This London septet has taken the musical world by storm over the previous couple of years. A group with a similar trajectory to their countrymen, genre-mates, and buddies black midi, Black Country, New Road formed out of the ashes of Nervous Conditions, only to explode into the popular zeitgeist with a couple of groundbreaking experimental rock singles through 2019, 2020, and 2021. For the first time is the collection of these tracks, with an additional two songs, and has already made waves since its release this past Friday. With many already claiming it to be one of the best records of this year, the hype for this debut is arguably more impressive than the music itself.
But speaking of the group’s performances, the forty minutes of jazzy post-punk, zany experimental rock and klezmer-influenced insanity is nothing to write off. The two previously unheard tracks bookend the LP, with “Instrumental” kicking off the fun. Opening with a ridiculously intricate drum groove, the band adds layer upon layer of additional instrumentation, including keys, guitars, bass, saxophone and violin. It serves as a true overture, as the infectiously repetitive melody climbs higher and higher as the dynamics quickly explode into a danceable sax-driven noise rock cut. The gradual build of all these instruments perfectly wraps into the conclusion, where a massive unison repetition of the main melody blares until the final seconds of the track. With no vocals on this piece alone, it feels reminiscent of some The Dear Hunter Act IV: Rebirth in Reprise-era instrumentals in its orchestration and structure, but also provides an excellent taste of some later cuts on For the first time.
From here, the singles begin with “Athens, France,” which draws a ton from Slint‘s opus. An eerie guitar melody and thumping drum part start this overall mellow post-rock cut, and we get our first taste of Isaac Wood (The Guest)’s vocal palate, which comes across as a blend between David Byrne (Talking Heads), Paul Banks (Interpol), and Jamie Stewart (Xiu Xiu), in addition to most other post-punk vocalists. His impression of Brian McMahan is certainly true in vocal style, but his baritone timbre is a perfect compliment for this slow cut. After a refrain ripped right out of the Spiderland playbook, the track slows to an atmospheric and relatively simple smooth jazz section, as Wood’s baritone croon sings of monotony and the inability to learn from the past. Another build into the refrain then leads to a post-hardcore guitar lead that closes off the track very gently. While this track might wear its influences too broadly on its sleeve for my taste, it alone shows the variability of this group, and the tracks that follow only enforce this.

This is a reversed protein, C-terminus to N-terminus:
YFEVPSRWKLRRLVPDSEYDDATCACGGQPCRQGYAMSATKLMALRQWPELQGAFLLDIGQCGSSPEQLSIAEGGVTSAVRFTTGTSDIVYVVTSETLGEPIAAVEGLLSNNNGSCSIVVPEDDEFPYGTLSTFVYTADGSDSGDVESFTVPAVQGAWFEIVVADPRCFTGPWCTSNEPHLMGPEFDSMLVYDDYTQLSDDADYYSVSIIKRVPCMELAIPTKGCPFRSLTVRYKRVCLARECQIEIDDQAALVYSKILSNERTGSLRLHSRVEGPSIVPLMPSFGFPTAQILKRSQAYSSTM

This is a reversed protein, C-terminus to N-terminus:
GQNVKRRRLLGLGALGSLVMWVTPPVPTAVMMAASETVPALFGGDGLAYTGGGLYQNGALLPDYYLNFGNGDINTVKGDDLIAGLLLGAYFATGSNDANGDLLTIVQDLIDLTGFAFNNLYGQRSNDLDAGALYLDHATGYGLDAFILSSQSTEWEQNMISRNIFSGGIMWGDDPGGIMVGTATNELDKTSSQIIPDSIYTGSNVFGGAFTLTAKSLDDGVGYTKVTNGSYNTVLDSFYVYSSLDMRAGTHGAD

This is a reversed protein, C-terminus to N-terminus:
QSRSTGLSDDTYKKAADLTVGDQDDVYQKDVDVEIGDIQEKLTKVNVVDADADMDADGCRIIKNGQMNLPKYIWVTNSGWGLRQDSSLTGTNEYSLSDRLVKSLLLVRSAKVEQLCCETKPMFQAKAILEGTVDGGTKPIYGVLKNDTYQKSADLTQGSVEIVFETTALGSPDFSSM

“Science Fair” and “Sunglasses” are two stunning post-rock tracks that use enough dissonance and avant-garde performances to make black midi blush. The first sees Wood and company making uncomfortable uses of their instruments, with multiple distressed solos from both guitars and saxophone, some of which play in tandem to truly make you squirm. The vocal performance here is also much more expressive, with Wood eventually going “full punk” by the climax of the song, which is also one of the best on the release. “Sunglasses” also sees the band at some of their most intense, with the second half of the track acting as a misanthropic and boisterous bout of groovy post-rock that provides one of the most memorable hooks on the album. Before this fanfare-laden coping anthem however, is an almost gentle post-rock instrumental with an extremely catchy lead guitar line. Joined soon by the most accurate Xiu Xiu impression on the record vocally and an entrancing saxophone part, the song then devolves into the before-mentioned banger after a lengthy noise rock breakdown welcome on any 2010-era Swans album.
The quietest track on the release was also the last single released by the group. “Track X” is a beautiful song driven by the angular guitar melody, as well as the less used instrumentation on the record. The sax, violin, keys and guitar, along with vocals, build repetitively to a gorgeous refrain, accompanied for the first time by twin female vocals that should certainly be more present on the album as a whole. This cut serves as a very nice break from the intensity brought by the last couple of tracks, especially as the closer “Opus” is just as, if not even more, intense than the cuts before it. A somber instrumental duet between guitar and saxophone leads in the song, which then almost immediately breaks into a full-on klezmer jam, similar to the opening track (klezmer is the traditional secular music of the Ashkenazi Jews). Described by a close friend of mine as “literally just an angry bar/bat mitzvah,” the saxophone performance here really enforces this claim. The track ebbs and flows, between soft sections of droning sax and guitar, and massive explosions of instrumentation, eventually leading to the enormous climax introduced by harmonic guitar leads. The ascending and descending woodwind takes charge in the peaks of the cut, as the booming noise rock explodes underneath the jazzy guise. It’s an absolutely breathtaking finale, and firmly cements this record in its greatness.
For the first time is extremely emotive, incredibly intense and outstandingly over the top. This debut is exhilarating from start to finish, and is unable to hold anything back from the sheer chaos it creates. Each instrument is astonishingly powerful, immaculately produced and dead set on being the best it can be. With so much musical versatility, Black Country, New Road is a band that completely compels and dominates in their style. Aside from black midi, this is the only other group experimenting with Slint‘s signature math/post-rock style 30 years later, and what a job they have done. With nothing quite like it, yet a comforting familiarity to guide its hand, this record is amazing, and will easily be one of the best of the year.